What Can Infants Tell Us About Meter Perception? Evidence For Innate Perceptual Constraints

14 Feb

Developmental scientists have begun to record how exposure to culturally-specific music in infancy might influence music perception in child and adulthood. Previous studies found that young infants are sensitive to both simple and moderately-complex meters up until 6-months of age . From here, cultural-specific biases begin to arise — a process casually referred to as music enculturation.

Erin Hannon, Gaye Soley, and Rachel Levine, wanted to see if there are innate perceptual constraints related to meter perception and ratio complexity. Musical stimuli were created from one Bulgarian folk melody using simple (2:1), complex (3:2), or highly-complex (7:4) metrical ratios. Thus, the same melody was appropriated to three different meters: 4/4, 7/8, and 15/8. Additionally, the melody was transposed to 4 different keys and arranged to to multiple instrumentation in order to sustain infant attention. 78 infants, ages 5 or 7 months, were presented with either a simple, complex, and highly-complex melody during a habituation phase. After successful habituation, infants were presented with a series of familiar melodies, or a disrupted melodies that contained an extra 200 ms gap. The researchers expected the younger infants to notice the melodies with the gap (a disruption of the overall meter) on the simple and complex conditions but not the older infants.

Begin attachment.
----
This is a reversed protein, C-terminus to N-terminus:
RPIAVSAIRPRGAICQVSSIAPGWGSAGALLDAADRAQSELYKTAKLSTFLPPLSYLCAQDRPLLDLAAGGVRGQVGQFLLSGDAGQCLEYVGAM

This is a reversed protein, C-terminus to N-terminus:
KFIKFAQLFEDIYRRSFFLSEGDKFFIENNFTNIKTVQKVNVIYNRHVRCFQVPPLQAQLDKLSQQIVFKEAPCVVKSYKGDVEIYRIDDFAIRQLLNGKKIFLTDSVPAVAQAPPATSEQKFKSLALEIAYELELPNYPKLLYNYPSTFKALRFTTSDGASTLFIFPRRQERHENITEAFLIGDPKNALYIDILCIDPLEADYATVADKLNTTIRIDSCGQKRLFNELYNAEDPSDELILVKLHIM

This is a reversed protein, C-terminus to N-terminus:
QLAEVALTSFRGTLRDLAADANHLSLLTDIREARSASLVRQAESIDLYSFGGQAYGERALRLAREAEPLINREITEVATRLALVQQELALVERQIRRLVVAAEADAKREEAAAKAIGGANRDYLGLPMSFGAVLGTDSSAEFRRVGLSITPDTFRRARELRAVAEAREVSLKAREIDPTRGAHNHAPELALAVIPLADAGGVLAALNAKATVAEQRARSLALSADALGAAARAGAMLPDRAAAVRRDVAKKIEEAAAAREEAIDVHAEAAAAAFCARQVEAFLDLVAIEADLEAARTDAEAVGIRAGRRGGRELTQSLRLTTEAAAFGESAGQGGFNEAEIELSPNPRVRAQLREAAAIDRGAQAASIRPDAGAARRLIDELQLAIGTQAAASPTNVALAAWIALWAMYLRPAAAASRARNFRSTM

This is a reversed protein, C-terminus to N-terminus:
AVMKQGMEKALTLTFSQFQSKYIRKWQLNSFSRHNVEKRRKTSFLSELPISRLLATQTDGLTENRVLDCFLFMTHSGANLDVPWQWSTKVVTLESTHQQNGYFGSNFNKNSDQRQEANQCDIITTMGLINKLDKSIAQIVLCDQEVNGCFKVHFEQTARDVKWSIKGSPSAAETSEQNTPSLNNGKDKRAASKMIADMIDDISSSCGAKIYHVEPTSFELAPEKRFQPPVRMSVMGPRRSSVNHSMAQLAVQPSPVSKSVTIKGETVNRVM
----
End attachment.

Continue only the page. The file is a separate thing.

The results were consistent with previous studies on infant meter perception. The 5 month group were able to detect the disruptions in the simple and moderately complex conditions. The 7 month group however, began to express a cultural-specific bias to simple ratios and were unable to detect disruptions in the moderately or highly complex conditions. The important finding, however, was that the younger infants were unable to identify the disrupted melodies in the highly complex (7:4) condition. Thus, there appears to be perceptual constraints on meter perception correlated with ratio complexity. What might be the cause of this bias? The researchers theorize perhaps simple ratios are easier on the ears (processed more efficiently in the brain, perhaps) or that listeners tend to appropriate complex ratios into an over-arching hierarchy of a less-complex ratio.

Hannon, E. E., Soley, G., & Levine, R. S. (2011). Constraints on infants’ music rhythm perception: Effects of interval ratio complexity and enculturation. Developmental Science, 1-8.


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